For a public-sector CIO, the elements to success are open-minded leadership, strong relationships and a willingness to innovate. That’s the philosophy of Mohammed Al Rawi, who’s the CIO of the gargantuan Los Angeles County Parks and Recreation Department and who was the subject of a virtual briefing Thursday afternoon for Techwire Insiders.
Al Rawi also extended an open invitation to tech vendors who have innovative ideas and a desire to do business with his department: “Shoot me an email, and we’ll jump on a call.”
The business takeaway: His department is focusing on system modernization.
“We have a number of legacy systems that are being replaced,” he said. Specifically:
- “We have an ASB-based Web application that is not responsive, and it’s the main application for (park) registration and reservations.
- “We also have obsolete platforms like FoxPro for databases, so we’re moving from that.
- “For system integration, we have a lot of fragmented solutions that do not talk to each other. We’re hoping to consolidate and integrate ... our ERP (Enterprise Resource Planning) and enterprise asset management workflow and BPM (business process management) to talk to each other.”
Al Rawi noted the metrics of his department — 2,700 employees, 700,000 trees, dozens of swimming pools and parks and trails — and noted with understatement, “With so many assets, we need to have an effective enterprise asset management system. Right now, we have [IBM] Maximo. It was implemented with a waterfall approach, which ... ended up being not intuitive and not simple.”
He wants an enterprise asset management system that includes mobility, GIS (geographic information system) and IoT. Digitization is another undertaking for the department with 10 million records that need to be scanned and stored.
For vendors, opportunities abound. And he offered some advice: “Sometimes vendors just do what they’re asked to do, even though they know this may not be the best approach. This leads to a short partnership. Vendors should stay on top of what the county wants.”
And the more vendors are pitching and competing for his business, he says, “the better it is for us. We’ll have more options and more competitive offerings.”
Al Rawi worked for the L.A. County Board of Supervisors before taking his current role at Parks and Rec eight months ago, and he acknowledged that in IT, recruitment and retention of top talent can be a struggle. Compounding the challenge, he said, is that “from procurement to HR,” the system hasn’t changed that much in the last 50-100 years while "IT has changed every year.”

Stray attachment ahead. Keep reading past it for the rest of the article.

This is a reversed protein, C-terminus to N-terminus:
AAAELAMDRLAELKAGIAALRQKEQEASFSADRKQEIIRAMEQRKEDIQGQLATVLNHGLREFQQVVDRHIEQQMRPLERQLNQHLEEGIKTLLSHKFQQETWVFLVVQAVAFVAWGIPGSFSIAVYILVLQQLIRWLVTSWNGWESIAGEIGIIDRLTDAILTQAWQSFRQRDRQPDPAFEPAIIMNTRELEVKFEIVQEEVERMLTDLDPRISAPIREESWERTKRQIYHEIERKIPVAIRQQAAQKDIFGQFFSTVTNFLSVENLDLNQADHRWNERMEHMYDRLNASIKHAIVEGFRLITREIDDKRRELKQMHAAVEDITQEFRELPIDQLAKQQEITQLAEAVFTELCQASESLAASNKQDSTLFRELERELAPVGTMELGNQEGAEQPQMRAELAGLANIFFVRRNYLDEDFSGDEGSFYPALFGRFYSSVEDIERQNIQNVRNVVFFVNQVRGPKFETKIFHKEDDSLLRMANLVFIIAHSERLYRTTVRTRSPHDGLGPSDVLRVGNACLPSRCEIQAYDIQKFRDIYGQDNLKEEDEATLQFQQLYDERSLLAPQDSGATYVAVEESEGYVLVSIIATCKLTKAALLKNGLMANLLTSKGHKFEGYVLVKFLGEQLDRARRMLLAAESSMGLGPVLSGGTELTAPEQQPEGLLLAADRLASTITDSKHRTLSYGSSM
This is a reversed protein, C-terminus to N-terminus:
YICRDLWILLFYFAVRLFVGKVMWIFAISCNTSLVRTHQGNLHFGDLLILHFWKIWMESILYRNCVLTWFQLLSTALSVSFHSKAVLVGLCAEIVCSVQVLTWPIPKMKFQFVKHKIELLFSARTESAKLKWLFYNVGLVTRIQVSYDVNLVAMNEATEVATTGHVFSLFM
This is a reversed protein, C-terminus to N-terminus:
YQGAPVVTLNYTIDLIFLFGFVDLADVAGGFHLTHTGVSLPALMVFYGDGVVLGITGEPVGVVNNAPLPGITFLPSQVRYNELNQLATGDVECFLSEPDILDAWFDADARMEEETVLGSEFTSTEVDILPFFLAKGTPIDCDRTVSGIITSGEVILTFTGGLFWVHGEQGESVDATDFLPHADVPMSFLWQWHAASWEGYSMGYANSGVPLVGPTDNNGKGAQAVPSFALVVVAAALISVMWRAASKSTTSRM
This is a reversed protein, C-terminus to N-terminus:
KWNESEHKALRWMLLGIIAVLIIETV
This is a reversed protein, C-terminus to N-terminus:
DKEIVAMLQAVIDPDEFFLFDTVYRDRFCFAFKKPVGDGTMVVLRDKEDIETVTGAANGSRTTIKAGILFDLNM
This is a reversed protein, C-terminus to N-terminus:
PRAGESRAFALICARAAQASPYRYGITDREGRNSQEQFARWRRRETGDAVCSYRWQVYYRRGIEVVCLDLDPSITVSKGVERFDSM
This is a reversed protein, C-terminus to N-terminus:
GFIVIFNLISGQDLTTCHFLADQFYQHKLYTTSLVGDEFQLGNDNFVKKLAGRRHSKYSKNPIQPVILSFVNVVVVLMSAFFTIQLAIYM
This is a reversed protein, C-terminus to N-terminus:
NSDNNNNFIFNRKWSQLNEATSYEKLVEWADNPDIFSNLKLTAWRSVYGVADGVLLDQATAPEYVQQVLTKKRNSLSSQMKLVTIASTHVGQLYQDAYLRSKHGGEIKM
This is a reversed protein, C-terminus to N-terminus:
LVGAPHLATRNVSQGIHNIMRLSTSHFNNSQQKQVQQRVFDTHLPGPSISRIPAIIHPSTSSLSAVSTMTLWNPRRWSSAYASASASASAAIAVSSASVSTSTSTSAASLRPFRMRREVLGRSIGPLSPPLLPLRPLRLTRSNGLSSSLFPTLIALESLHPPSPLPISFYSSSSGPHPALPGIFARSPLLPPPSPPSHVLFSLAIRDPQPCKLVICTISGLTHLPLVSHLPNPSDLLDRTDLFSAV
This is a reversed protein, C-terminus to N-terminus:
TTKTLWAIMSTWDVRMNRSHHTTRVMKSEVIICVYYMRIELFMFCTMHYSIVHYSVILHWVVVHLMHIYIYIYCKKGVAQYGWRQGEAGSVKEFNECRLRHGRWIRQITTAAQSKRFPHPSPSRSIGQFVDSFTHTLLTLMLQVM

The 34-year-old CIO says the accomplishments of which he’s most proud include his “IT advocacy — changing the culture to accommodate new IT solutions.”
With this cultural change — seeing IT as a business partner and not a service desk — will come a better return on investment for taxpayers and park users, he says. That’s a point that was echoed afterward by briefing moderator Joseph Morris, vice president of research for e.Republic, Techwire’s parent company.
“IT’s impacting everybody, whether Parks and Rec or some other department,” Morris noted. He cited the “pressure” on state and local government to keep up with the technology and to continue providing ways for people to better their lives.
Morris pointed to a comment Al Rawi made about how one return on Parks and Rec’s tech investment is getting kids to leave the house and go to the park. They may still be watching YouTube on their phones, but at least they’ll be getting some “sunshine and Vitamin D.”
L.A. County Parks and Rec is already exploring wearable and portable tech — pool safety for children, phone data tracking for park hikers, tree sensors for forests — even as it revamps its IT from top to bottom. It’s adding tech games to draw kids to parks. It’s shifting, Al Rawi said, from reactive to proactive.
He said the department is now finalizing an RFP for a fast solution to streamline reservations and registration for park facilities.
And he noted proudly, “We have zero on-premise servers or hardware infrastructure,” having migrated into a fully managed private/public/hybrid cloud.
When a dynamic CIO isn’t on the job, what does he read? Al Rawi recommends The Seventh Sense: Power, Fortune, and Survival in the Age of Networks by Joshua Cooper Ramo. It’s about the futility of rejecting digital transformation and learning how to thrive in a world that’s changing ever faster.